Harvard Heart Letter

Cellphone safety with a pacemaker

Keep your cellphone atleast five inches away from your pacemaker or ICD.

Image: Thinkstock

Ask the Doctor

Q. I've heard that my smartphone might interfere with my pacemaker. What exactly can happen?

A. The possible risk—which is very low—is that an implanted device might misinterpret the electromagnetic signal from a nearby cellphone. Both pacemakers and implantable cardioverter-defibrillators (ICDs) may be vulnerable.

With a pacemaker (which helps start or regulate a slow heartbeat), interference from the smartphone might be mistaken for a signal from the heart, causing the pacemaker to temporarily stop working. That might cause you to faint.

ICDs are usually implanted in people who are at risk of abnormal rhythms in the heart's lower chambers, known as ventricular arrhythmias. If the device detects a life-threatening arrhythmia, it delivers a high-energy shock to jolt the heart back into a normal rhythm. But if a smartphone signal mimics a dangerous arrhythmia, the ICD might deliver an unnecessary shock.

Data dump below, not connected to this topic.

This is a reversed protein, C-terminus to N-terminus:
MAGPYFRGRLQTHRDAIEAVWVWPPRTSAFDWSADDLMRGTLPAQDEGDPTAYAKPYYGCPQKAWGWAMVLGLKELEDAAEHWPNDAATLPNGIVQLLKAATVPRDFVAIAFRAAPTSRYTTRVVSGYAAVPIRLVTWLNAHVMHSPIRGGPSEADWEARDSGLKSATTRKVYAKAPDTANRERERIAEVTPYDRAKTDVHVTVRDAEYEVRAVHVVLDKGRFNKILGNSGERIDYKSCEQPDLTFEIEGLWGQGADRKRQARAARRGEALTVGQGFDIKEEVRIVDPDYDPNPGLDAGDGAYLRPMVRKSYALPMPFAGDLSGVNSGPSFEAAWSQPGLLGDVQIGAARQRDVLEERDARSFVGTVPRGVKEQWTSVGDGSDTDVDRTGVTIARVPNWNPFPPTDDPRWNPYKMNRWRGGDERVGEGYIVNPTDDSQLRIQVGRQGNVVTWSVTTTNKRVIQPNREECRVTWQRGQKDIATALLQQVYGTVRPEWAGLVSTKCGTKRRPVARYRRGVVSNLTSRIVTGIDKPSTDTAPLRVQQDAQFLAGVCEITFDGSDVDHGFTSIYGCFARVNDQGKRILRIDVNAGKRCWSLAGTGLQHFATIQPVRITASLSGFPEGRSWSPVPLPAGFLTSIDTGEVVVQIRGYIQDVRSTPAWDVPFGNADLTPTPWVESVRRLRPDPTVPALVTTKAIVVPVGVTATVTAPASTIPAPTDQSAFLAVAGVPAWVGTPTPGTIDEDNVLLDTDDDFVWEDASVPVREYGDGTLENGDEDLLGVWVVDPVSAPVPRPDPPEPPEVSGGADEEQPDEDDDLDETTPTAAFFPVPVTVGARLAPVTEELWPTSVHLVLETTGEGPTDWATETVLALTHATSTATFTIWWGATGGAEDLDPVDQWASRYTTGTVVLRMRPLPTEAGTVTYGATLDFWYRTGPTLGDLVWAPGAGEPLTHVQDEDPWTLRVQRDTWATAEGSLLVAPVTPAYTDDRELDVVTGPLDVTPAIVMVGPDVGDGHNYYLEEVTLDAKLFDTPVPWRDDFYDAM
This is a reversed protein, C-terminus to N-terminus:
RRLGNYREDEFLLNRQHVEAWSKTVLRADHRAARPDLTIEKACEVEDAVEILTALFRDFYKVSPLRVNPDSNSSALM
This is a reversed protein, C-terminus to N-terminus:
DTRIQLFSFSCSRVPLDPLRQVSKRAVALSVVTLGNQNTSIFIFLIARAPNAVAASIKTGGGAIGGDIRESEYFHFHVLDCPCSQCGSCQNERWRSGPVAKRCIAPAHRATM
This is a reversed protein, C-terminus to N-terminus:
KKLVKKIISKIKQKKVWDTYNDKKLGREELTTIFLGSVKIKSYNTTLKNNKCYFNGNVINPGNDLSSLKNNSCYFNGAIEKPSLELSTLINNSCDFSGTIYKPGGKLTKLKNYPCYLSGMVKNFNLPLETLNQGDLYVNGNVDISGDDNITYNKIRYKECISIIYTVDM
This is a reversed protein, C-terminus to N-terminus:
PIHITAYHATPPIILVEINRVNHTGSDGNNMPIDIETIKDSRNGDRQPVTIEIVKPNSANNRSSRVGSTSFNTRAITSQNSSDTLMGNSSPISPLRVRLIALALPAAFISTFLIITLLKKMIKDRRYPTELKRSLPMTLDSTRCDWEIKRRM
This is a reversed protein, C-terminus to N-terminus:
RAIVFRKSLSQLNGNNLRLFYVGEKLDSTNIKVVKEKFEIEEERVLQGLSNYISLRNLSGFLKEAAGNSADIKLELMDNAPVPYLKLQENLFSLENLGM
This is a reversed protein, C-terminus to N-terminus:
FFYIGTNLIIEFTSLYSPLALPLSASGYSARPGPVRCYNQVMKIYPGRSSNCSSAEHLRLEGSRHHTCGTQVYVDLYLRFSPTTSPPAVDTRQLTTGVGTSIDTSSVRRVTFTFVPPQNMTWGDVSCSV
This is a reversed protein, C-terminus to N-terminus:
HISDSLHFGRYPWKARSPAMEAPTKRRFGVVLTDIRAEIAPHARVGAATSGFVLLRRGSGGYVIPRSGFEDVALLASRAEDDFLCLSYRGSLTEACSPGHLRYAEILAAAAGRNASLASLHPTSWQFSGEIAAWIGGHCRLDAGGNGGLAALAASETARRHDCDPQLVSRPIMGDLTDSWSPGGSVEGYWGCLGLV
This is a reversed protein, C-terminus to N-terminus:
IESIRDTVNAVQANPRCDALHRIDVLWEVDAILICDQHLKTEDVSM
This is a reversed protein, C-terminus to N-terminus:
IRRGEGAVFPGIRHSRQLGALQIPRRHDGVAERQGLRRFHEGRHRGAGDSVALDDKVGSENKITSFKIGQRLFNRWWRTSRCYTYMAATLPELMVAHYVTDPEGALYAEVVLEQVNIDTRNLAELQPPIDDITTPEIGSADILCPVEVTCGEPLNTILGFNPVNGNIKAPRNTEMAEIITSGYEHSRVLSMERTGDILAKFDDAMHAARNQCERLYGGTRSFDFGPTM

The FDA recommends that people keep their cellphones at least five to seven inches away from a pacemaker or ICD. This warning was based on devices available a decade ago. Even so, a recent European study confirmed that the recommended safety distance may still be relevant with newer-model smartphones, networks, and cardiac devices.

To be on the safe side, avoid storing your phone in your shirt pocket. And when making calls, hold the phone to the ear opposite the side of your pacemaker.

-- Dr. Deepak Bhatt
Editor in Cheif, Harvard Heart Letter